Durban - Tears and emotion filled a Virginia Airport hangar on Thursday morning as friends and family of Durban pilot Cameron Dalziel, who was killed when a Malaysia Airlines plane was shot down over the Ukraine two weeks ago, poured their hearts out in his memory.
Some read tributes, others poems, and all the while images of the man they called a “beloved son, brother, father, husband, uncle, cousin, nephew, friend, pilot, surfer, hero, legend” were screened on a slide show. Other photographs of Dalziel, some with his wife and sons, were dotted around the stage.
Moving songs, such as The Hollies’ He Ain’t Heavy, He’s My Brother and Sam Smith’s Stay With Me, resounded through the Starlite Aviation hangar, which was packed with hundreds of people.
Dalziel’s wife Reine, and sons Cruz, 4, and Sheldon, 14, could not hold back their tears.
His brother, Campbell, overcome with grief, told how much his brother had loved his wife and children, and how proud he was of his sons.
Speaking afterwards Campbell said the family missed Dalziel immensely and the memorial service had been difficult for them. However, he believed it was a step in the right direction towards closure.
“The wound will heal, but there will always be a big scar that will never ever go away…
“We are happy we had the memorial service and it is part of the healing process.”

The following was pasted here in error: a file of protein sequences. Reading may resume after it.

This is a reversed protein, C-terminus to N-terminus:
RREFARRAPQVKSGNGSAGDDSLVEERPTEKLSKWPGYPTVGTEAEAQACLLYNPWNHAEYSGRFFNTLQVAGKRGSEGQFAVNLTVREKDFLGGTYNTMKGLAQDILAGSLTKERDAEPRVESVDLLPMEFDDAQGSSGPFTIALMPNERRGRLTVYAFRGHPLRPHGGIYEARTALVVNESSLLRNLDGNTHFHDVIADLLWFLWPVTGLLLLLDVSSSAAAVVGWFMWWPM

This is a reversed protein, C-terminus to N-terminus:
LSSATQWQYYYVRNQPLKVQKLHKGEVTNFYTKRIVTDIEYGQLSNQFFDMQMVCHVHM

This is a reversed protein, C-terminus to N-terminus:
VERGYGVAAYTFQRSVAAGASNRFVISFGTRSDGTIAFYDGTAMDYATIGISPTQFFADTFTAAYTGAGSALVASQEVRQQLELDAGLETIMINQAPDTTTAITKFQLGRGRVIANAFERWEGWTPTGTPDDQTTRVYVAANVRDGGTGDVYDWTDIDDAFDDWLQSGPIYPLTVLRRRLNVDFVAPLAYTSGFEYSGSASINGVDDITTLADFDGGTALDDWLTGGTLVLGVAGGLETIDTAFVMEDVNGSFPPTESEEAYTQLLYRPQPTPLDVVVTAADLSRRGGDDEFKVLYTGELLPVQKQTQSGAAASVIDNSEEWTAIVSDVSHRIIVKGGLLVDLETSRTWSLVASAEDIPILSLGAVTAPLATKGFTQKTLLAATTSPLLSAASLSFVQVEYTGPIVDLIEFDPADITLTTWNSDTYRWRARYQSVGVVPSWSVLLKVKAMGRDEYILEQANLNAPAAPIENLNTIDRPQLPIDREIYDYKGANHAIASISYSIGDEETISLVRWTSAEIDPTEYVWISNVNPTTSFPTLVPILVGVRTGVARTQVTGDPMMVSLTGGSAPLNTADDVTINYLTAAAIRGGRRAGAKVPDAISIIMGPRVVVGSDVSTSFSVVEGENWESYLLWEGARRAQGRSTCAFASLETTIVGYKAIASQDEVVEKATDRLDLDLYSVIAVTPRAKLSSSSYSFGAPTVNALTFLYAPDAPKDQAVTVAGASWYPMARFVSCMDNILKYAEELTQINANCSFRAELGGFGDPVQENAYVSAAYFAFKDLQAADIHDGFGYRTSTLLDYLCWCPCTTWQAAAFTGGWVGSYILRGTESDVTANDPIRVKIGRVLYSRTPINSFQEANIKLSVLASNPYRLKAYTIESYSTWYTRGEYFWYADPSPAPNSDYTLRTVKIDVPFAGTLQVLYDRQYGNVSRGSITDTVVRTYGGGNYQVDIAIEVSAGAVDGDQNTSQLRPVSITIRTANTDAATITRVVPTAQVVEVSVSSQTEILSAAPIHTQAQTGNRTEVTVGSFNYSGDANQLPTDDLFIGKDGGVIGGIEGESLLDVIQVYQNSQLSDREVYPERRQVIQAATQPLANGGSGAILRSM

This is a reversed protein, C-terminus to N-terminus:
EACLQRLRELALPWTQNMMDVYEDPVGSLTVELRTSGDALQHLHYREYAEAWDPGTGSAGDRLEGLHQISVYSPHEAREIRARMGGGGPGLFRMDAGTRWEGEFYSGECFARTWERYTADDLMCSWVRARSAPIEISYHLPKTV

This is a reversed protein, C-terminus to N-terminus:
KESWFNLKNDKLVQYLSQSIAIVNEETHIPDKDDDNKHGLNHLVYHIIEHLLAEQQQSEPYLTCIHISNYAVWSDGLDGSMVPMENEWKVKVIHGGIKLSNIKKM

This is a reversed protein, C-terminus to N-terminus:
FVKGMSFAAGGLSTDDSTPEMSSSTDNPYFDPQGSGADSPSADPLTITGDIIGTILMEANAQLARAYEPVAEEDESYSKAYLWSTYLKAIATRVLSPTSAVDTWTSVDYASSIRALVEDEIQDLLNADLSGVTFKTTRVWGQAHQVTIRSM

Campbell said the past two weeks had been difficult and stressful for him and that he could not even bring himself to look at photographs.
“But I knew I had to step up, as my brother would have told me to.”
With his brother being a pilot, Campbell said he had always accepted that he might get a call one day informing him that something had happened to Cameron, but he never imagined it would happen the way it did.
“There is such devastation.
“I want the world to know my brother’s story. I want everyone to see what this has taken away from us and the other families, and to see what they have left behind.
“We send our condolences to the other families of those on MH17 and our wishes. We know what they are going through.”
The family is now awaiting news on whether Dalziel’s remains will be sent back to South Africa, as they want to hold a small church service for him and then paddle out to sea and scatter his ashes.
Even if the remains were not released, Campbell said they would still paddle out in his brother’s memory.
“My brother loved the ocean, so it’s the obvious thing to do,” he said.